world, what 18 months after she leaves secretary of state exploding, and that is the word of the president's own secretary of defense. and she can't can really say that everything was fine and then it suddenly exploded. >> and let's also be clear. we are focusing on the foreign policy as we should be, but for the bigger problem for her going into 2016, this is not so much about the primary, but the general election is distancing herself if the economy is not doing as well than distancing herself from what is happening overseas. so the bigger issue in 2016 as it is with every presidential election is how do feem feel about the economy. that is a tougher balancing act. voters are going to attach every democrat to what is happening with the president, and finding a way to differentiate herself to say, another four years of a democrat in the white house is going to be a bet ter economy
because why, and having an answer for that question. >> and we have a poll that may sound light hearted, but there is some truth, a nugget here, and the fox news poll about who you would rather spend your summer vacation with. hillary and bill, 42%, and michelle and barack obama at 25%, and 27% say neither. but hillary and bill out there, and is she aware that the two of them it seems are more likable than the current president, but when you are in office, you are the one who is making all of the tough decisions. >> part of the summer vacations is based on which one is going to be more of a circus. >> and you know that if you are hanging with the clintons, it is going to be a circus. this goes to bill clinton as well, also. we were talking a about this before to the extent that people look at him and look at how he has behaved and continues to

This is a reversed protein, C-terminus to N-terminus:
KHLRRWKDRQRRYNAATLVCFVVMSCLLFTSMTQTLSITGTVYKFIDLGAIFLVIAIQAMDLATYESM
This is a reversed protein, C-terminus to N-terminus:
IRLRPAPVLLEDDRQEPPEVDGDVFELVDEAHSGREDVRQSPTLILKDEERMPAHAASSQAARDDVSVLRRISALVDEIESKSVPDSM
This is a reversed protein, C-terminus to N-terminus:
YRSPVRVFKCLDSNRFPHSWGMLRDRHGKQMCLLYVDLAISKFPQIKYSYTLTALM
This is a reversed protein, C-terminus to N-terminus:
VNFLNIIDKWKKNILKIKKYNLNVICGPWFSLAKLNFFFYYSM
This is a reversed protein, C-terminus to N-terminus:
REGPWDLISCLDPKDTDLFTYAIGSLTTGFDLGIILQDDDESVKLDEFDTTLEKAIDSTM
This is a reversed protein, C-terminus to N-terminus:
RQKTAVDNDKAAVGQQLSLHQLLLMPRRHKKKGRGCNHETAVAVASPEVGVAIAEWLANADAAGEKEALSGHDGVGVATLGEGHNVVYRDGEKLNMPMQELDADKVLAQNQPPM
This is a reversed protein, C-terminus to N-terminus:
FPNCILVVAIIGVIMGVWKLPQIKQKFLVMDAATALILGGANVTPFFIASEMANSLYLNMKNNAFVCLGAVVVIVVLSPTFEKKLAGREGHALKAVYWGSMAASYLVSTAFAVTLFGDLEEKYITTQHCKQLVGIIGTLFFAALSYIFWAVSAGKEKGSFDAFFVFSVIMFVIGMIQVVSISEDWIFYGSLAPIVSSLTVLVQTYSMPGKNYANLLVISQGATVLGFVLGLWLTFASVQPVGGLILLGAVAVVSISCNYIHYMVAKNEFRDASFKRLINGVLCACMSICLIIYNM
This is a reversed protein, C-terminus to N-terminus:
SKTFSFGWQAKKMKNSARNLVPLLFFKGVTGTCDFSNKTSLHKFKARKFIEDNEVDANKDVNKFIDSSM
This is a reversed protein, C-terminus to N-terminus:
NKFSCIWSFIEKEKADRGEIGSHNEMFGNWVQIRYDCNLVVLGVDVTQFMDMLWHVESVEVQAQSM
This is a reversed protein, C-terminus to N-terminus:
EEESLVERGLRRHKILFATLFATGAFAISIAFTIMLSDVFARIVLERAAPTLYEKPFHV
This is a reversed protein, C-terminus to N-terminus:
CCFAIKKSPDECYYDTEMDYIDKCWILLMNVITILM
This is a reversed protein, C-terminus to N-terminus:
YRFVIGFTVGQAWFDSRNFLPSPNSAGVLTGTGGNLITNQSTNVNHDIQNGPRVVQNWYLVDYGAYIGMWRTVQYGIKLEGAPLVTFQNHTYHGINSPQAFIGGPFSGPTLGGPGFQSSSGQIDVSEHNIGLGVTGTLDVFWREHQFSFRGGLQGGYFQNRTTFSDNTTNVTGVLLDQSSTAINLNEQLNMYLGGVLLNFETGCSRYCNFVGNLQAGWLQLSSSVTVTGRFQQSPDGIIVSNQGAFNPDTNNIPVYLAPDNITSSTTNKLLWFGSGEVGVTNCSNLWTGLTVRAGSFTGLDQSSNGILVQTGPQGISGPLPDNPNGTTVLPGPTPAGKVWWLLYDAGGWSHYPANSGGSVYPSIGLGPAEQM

behave and not that it should blame hillary for that, but more, do you really want that person living in your white house again? >> i would say that though that nobody would have predicted this in 1999, but a poll out of nbc/washington "wall street journal," and bill clinton and related to other world leaders, he and the pope, the pope, tied for terms of approval ratings, and nobody would have predicted that in the height of the impeachment scandal. >> is he a plus or the minus for her? >> who? >> bill. >> plus. >> and if they had done be with obama, because if you take bill out of the equation, you might get a different number. >> and here is a plus until people think of him wandering the corridors of the white house sort of fancy free and bored. >> bored being the key part of the phrase. >> and thank you all today. and that is it for the panel. chris wallace will be back next week. have a great week.
we will see you next sunday from right here in washington for "fox news sunday." obey that ane protestors go home. we'll watch it, huckabee starts right now. >> tonight on huckabee, a week of chaos in ferguson, missouri as police clash with protestors and across the country cops are looking and acting more like soldiers. the militarization of police in america. tragedy on the race track. 20-year-old kevin ward junior struck and hit by stewart. >> it is the culture of car racing and that is a eye for eye culture. >> the governor responds tonight. >> and iraq's